News ID: 233105
Published: 0204 GMT October 21, 2018

Saudi investment conference overshadowed by journalist's murder

Saudi investment conference overshadowed by journalist's murder
JIM WATSON/AFP
Protestors demand justice for killed Saudi journalist Jamal Khashoggi outside the White House in Washington, DC, on October 19, 2018.

Some governments and prominent executives have said they would pull out of an upcoming investment conference in Saudi Arabia following Saudi journalist Jamal Khashoggi’s death.

Among the latest, the government of New Zealand said it would not attend, as did the head of the main banking unit of Japanese financial group MUFG.

Saudi Arabia will host the key investment summit on Tuesday, overshadowed by the killing of critic Khashoggi that has prompted a wave of policymakers and corporate giants to withdraw.

Just ahead of the three-day Future Investment Initiative (FII), dubbed "Davos in the desert", the kingdom sought to defuse the crisis with an about-face admission on Saturday that the journalist died in its consulate in Istanbul.

But that has failed to stem an exodus from the summit, whose organizers have taken down a list of speakers from its website.

US Treasury Secretary Steve Mnuchin Thursday tweeted that he has decided to withdraw from Saudi Arabia's FII conference next week.

Billed last year as an economic coming-out party for the conservative petro-state, the FII has now come to symbolize global outrage over the silencing of critics.

Crown Prince Mohammed bin Salman, widely known as MBS, faces what the risk consultancy Eurasia Group calls "an acute public relations crisis".

 

Siemens pressed by top politicians

 

Siemens boss Joe Kaeser came under pressure from senior German politicians on Sunday to pull out of the investment conference in Saudi Arabia next week.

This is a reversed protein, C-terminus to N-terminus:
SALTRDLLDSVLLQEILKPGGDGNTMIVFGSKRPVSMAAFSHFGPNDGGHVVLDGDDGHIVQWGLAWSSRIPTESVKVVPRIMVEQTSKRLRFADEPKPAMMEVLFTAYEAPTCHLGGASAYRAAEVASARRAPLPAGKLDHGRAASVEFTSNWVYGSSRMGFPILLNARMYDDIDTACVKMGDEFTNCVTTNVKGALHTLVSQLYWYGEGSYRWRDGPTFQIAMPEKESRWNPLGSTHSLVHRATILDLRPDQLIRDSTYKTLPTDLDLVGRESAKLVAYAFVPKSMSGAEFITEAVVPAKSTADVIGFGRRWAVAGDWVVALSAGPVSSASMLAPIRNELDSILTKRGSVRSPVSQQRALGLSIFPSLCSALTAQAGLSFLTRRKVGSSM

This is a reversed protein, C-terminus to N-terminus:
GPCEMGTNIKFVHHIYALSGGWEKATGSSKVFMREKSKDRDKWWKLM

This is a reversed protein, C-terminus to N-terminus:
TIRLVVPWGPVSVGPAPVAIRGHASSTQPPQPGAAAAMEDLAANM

Many business executives including the heads of Deutsche Bank, Uber Technologies and Siemens rival ABB have dropped out of Riyadh’s conference amid outrage about Khashoggi’s fate.

The leader of the Social Democrats (SPD), Andrea Nahles, called on Kaeser to follow the example of other executives and cancel his plans to attend the conference.

“I hope that Joe Kaeser will rethink this,” she told the Bild am Sonntag newspaper.

German Foreign Minister Heiko Maas, also from the SPD, told German public television on Saturday evening that cancellations sent the right signal.

“I certainly wouldn’t participate in an event in Riyadh at the moment,” he said. “And I have great understanding for those who have cancelled.”

Norbert Roettgen, a member of Chancellor Angela Merkel’s Christian Democratic Union who chairs the German parliamentary foreign affairs committee, also urged Kaeser to skip the event.

“This applies in my view, for example, to the Siemens CEO who has confirmed his attendance,” he told the Welt am Sonntag newspaper.

A spokesman for Siemens said Kaeser had not yet decided whether to attend the conference.

The engineering conglomerate has won orders to supply gas turbines, power plant components and trains to Saudi Arabia. Last year, it signed a declaration of intent to work with Saudi authorities to equip infrastructure projects which Siemens said could be worth at least a billion euros.

Investor uncertainty

 

Many Western firms have too much at stake to abandon the Arab world's biggest economy, and many are preparing to send lower-level executives to the summit.

Senior investment bankers from HSBC and Credit Suisse are planning to attend the conference even though their chief executives have cancelled their attendance, Bloomberg News reported.

Companies from China and Russia have shown little interest in withdrawing from the event, an organizer said.

Although several Western leaders like International Monetary Fund chief Christine Lagarde have pulled out, Pakistan's Prime Minister Imran Khan will attend the forum as Islamabad continues to seek funding to plug its deteriorating finances.

But a wider Western boycott of the conference suggests rising political risks in Saudi Arabia that could cast a shadow over foreign direct investment, which a UN body said plunged last year to a 14-year low.

Dozens of executives – from bankers JP Morgan to carmaker Ford and ride-hailing app Uber – scrapped plans to attend.

Media powerhouses like Bloomberg, CNN and the Financial Times have also pulled out and on Saturday, Australia withdrew its representatives, saying it was "no longer appropriate" to attend, due to the Khashoggi affair.

On Saturday, organizers said more than 120 speakers and moderators will participate. Last Monday, they had listed more than 150 speakers.

The event seeks to project the historically insular kingdom as a lucrative business destination, in a bid to diversify its oil-reliant economy and set the stage for new ventures and multi-billion dollar contracts.

Reuters and AFP contributed to the story.

 

   
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